In Illinois, Township District High School 211 has a goal of going fully green by 2030 — and that means transitioning to propane autogas. To date, the district has flipped more than 40% of its fleet from diesel to propane autogas. As part of a financially responsible transition, Township keeps the upfront costs manageable by changing over about 10% of its fleet each year. The propane-fueled Blue Bird buses, which travel 9,000 miles each day, save almost $8,000 a year.
Like a lot of paratransit organizations, there was a well-defined transportation department goal for Carteret County Area Transportation System (CCATS) in Newport, North Carolina, that involved substantially lowering both vehicle emissions and total operating costs. A curb-to-curb rural paratransit system, CCATS had been using dual fuel (gasoline and propane) vehicles for years. In 2021 CCATS tried a propane-only choice.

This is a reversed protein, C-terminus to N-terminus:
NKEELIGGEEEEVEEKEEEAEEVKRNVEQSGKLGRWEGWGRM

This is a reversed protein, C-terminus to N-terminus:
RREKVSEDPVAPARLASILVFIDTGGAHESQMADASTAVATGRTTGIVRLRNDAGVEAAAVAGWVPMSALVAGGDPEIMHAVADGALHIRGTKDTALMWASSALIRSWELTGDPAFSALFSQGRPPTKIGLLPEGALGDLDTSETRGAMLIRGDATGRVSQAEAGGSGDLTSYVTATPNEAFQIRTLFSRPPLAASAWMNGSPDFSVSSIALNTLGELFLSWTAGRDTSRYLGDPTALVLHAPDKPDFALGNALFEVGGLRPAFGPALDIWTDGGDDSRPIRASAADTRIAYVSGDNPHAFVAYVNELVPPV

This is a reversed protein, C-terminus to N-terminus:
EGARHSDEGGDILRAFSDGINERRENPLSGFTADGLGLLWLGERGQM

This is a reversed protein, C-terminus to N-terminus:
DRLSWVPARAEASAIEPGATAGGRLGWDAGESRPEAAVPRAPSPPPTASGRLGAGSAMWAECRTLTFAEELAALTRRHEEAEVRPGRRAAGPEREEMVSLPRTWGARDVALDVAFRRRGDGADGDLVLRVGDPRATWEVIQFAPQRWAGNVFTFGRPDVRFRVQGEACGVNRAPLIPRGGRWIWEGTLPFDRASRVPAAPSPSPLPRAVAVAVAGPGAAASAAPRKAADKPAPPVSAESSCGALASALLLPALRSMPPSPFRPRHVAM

We are on the precipice of one of the largest movements in clean student transportation. The EPA’s Clean School Bus Program will provide $5 billion over the next five years to replace aging diesel school buses with newer, cleaner models. This is a major step forward in prioritizing student health and the environment, and propane autogas is positioned as one of the clean energy sources to do the job through affordable emissions reductions.
The latest projections from the U.S. Energy Information Administration are showing little relief at the pump. EIA fuel price projections for gasoline and diesel continue to trend at unprecedented levels with increased volatility (is that really possible?).